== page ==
It was a fleeting but effective life. He was conceived by a virgin, he was
born in a far away town, he inherited a royal lineage, he escaped a mortal
danger in infancy, he was tempted in the wilderness, he received a commission to
rule the world, he performed supernatural feats, he suffered a cruel death, he
vanished from the burial vault, he descended into hell, he appeared to the women
of the entourage, he ascended to heaven in a cloud, and the disciples waited for
his triumphant return.
His name, of course, was Heracles, the peasant demigod of Tarsus, from whence
emerged a loquacious evangelist who was intimately familiar with the story. For
centuries the people of the Mediterranean annually observed the death and
resurrection of their gods. Osiris, Dionysus, Aphrodite, Adonis, Eurydice,
Tammuz, Attis and Mithra were all celebrated in the popular spring festivals.
Christos came late to the party.
The formula of the last supper, passion, betrayal, trial, crucifixion and
resurrection was a transcript of a mystery drama long familiar in the ancient
world. The aspects of the faiths were remarkably similar. The followers of
Mithra believed that baptism with holy water would inculcate the spirit of god.
The followers of Adonis believed that the sign of the cross, a sign that had
nothing to do with Christianity for centuries after the beginnings of the Jesus
cults, was protection against disease and injury. The followers of Attis
believed that their god had painfully died by being fastened to a tree. The
followers of Dionysus believed that divinity could be shared in a meal of bread
and wine. The followers of Osiris believed that the sins of humanity were
expiated by the god’s sacrifice.
Each of the gods died a violent death, each of them was resurrected from the
grave, and each of the gods promised to reappear in order to establish a heaven
on Earth. Christos promised to be back sooner rather than later, in “this
generation.” So the believers started waiting.
Emperor Constantine made Christianity the official state religion by force in
325C.E. The bloodshed of dissenters and the burning of their stories began. You
would think a real god could have built his church by influencing the minds of
people without the help of state force. Still, the believers waited. In the same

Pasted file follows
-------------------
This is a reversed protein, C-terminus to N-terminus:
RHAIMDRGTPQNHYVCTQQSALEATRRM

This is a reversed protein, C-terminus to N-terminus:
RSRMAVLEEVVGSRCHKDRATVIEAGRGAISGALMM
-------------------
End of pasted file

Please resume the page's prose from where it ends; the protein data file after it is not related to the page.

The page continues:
year, the spring festival of Christos was formally recognized as the only legal
celebration. Party for any other reason, and you’re dead.
During the Middle Ages, the name “Easter” was derived from “Ostara”,
the Anglo-Saxon goddess of the spring. Still, the waiting continued.
For millennia, the butterflies arrived in spring, unaccompanied by a savior.
The flowers blossomed, but no judgment was handed down. The lambs appeared, but
no kingdom of heaven. Meanwhile, the violence inflicted by those spreading their
exclusionary story of Christos put the spiritual cost accounting since
Constantine irretrievably into the red, where it continues to bleed this very
day in places like Northern Ireland, Christian Serbia, Indonesia and Matthew
Shepherd’s fence post.
If there was a real person behind all the mythology, I think when all was
said and done, he was probably sorry he didn’t spend more time in the spring
enjoying chocolate eggs.
There are many thousands of gods in the world. Most Christians are atheists
when it comes to all but one of them. Atheists merely go one god further. The
morality of an atheist is therefore free to rise above the arbitrary dictates of
religious zealots who lived without the benefit of thousands of years of
accumulated human wisdom, and the ultimate relativism of whatever some alleged
god allegedly says.
The great Robert G. Ingersoll cast his gaze on the religions of the Earth and
beautifully described his vision of man’s past and future:
“When India is supreme, Brahma sits upon the world’s throne. When the
sceptre passes to Egypt, Isis and Osiris receive the homage of mankind. Greece,
with her fierce valor, sweeps to empire, and Zeus puts on the purple of
authority. The earth trembles with the tread of Rome’s intrepid sons, and Jove
grasps with mailed hand the thunderbolts of Heaven. Rome falls, and Christians,
from her territory, with the red sword of war, carve out the ruling nations of
the world, and now Christ sits upon the old throne. Who will be his
“I look again. The popes and priests are gone. The altars and the
thrones have mingled with the dust. The aristocracy of land and cloud have
perished from the earth and air. The gods are dead. A new religion sheds its
glory on mankind. And as I look Life lengthens, Joy deepens, Love intensifies,
Fear dies — Liberty at last is God, and Heaven is here.”
I wish for you the joy of spring. The time of birth and renewal. A time to
stop waiting on outdated mythologies that have lost their virtue, and start
creating a world in which waiting for heroes to return will no longer be needed
or desirable. A world where all can understand that those who offer love
increase the love in themselves, and differences are to be celebrated, not
feared or discouraged. A world in which we understand reality well enough to
know that we are capable of solving our own problems.
Life is short. Awaken to your full potential. Enjoy the resurrection of
“He is risen! And so is she (and him…)” is copyright © 2001
by Dan Lewandowski.
The electronic version is copyright © 2001 Internet Infidels.